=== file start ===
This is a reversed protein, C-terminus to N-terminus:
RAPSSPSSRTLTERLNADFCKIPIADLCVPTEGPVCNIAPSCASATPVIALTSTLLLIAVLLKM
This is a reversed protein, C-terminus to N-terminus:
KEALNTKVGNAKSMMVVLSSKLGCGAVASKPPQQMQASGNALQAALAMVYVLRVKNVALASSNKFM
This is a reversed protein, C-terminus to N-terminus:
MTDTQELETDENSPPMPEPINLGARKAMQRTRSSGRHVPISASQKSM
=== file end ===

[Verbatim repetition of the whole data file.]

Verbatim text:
This is a reversed protein, C-terminus to N-terminus:
RAPSSPSSRTLTERLNADFCKIPIADLCVPTEGPVCNIAPSCASATPVIALTSTLLLIAVLLKM
This is a reversed protein, C-terminus to N-terminus:
KEALNTKVGNAKSMMVVLSSKLGCGAVASKPPQQMQASGNALQAALAMVYVLRVKNVALASSNKFM
This is a reversed protein, C-terminus to N-terminus:
MTDTQELETDENSPPMPEPINLGARKAMQRTRSSGRHVPISASQKSM